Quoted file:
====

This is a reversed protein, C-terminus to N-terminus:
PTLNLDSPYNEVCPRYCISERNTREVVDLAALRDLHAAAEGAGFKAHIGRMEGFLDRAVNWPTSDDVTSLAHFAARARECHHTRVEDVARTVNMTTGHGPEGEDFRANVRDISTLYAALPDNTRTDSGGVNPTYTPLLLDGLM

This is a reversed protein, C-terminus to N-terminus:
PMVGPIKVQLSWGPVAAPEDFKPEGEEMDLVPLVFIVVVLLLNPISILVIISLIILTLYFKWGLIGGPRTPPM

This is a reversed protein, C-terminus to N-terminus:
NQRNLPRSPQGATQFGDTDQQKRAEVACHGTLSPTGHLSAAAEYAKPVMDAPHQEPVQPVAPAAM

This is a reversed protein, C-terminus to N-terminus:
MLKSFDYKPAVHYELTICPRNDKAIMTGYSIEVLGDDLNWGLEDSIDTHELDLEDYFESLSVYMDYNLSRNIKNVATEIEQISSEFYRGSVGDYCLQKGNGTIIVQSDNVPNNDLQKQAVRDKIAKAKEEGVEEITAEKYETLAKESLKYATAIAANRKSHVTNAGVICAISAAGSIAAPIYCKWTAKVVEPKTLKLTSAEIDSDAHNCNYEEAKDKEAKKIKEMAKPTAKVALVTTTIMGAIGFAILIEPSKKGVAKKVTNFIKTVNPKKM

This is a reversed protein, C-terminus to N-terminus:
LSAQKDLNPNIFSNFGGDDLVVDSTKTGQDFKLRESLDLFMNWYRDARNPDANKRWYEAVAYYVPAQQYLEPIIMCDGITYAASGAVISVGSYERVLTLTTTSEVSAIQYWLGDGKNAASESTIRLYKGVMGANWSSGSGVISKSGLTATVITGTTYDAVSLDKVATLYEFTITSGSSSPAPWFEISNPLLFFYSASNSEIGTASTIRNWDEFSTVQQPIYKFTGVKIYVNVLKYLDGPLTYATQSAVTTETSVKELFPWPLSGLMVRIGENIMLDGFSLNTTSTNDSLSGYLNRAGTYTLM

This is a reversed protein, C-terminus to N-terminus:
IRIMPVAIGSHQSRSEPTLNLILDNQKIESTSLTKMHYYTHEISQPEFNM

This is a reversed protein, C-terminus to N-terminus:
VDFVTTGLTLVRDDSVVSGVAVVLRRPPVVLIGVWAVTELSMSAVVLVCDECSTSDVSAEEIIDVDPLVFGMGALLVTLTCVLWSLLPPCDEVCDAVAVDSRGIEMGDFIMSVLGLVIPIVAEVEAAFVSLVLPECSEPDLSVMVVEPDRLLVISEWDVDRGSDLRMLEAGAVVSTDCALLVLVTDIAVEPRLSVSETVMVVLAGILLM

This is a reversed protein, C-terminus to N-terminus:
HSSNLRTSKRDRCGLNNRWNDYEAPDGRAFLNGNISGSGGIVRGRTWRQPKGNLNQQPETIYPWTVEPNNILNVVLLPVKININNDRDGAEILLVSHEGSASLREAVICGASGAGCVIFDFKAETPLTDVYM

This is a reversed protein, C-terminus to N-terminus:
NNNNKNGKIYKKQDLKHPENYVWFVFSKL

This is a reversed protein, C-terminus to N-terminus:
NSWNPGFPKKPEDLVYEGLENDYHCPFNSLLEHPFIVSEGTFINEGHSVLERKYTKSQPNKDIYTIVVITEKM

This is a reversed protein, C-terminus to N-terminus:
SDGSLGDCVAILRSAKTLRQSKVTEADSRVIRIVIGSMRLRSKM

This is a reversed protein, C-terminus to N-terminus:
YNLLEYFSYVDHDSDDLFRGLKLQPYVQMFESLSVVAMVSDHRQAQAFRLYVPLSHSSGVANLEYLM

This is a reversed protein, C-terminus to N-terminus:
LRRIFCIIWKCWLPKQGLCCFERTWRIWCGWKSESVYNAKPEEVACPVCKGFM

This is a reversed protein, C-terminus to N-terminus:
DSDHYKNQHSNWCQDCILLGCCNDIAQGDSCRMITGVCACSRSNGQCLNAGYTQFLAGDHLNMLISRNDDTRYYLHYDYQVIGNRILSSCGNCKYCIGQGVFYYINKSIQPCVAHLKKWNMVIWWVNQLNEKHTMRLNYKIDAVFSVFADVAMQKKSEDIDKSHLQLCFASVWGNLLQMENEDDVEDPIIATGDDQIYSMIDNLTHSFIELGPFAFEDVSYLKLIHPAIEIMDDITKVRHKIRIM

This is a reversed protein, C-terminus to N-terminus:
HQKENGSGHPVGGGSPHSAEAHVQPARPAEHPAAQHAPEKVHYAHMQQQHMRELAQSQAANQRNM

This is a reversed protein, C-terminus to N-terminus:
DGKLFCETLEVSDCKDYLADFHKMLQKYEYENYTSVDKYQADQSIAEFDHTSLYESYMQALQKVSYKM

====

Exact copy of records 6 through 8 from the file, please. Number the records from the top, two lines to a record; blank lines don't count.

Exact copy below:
This is a reversed protein, C-terminus to N-terminus:
IRIMPVAIGSHQSRSEPTLNLILDNQKIESTSLTKMHYYTHEISQPEFNM

This is a reversed protein, C-terminus to N-terminus:
VDFVTTGLTLVRDDSVVSGVAVVLRRPPVVLIGVWAVTELSMSAVVLVCDECSTSDVSAEEIIDVDPLVFGMGALLVTLTCVLWSLLPPCDEVCDAVAVDSRGIEMGDFIMSVLGLVIPIVAEVEAAFVSLVLPECSEPDLSVMVVEPDRLLVISEWDVDRGSDLRMLEAGAVVSTDCALLVLVTDIAVEPRLSVSETVMVVLAGILLM

This is a reversed protein, C-terminus to N-terminus:
HSSNLRTSKRDRCGLNNRWNDYEAPDGRAFLNGNISGSGGIVRGRTWRQPKGNLNQQPETIYPWTVEPNNILNVVLLPVKININNDRDGAEILLVSHEGSASLREAVICGASGAGCVIFDFKAETPLTDVYM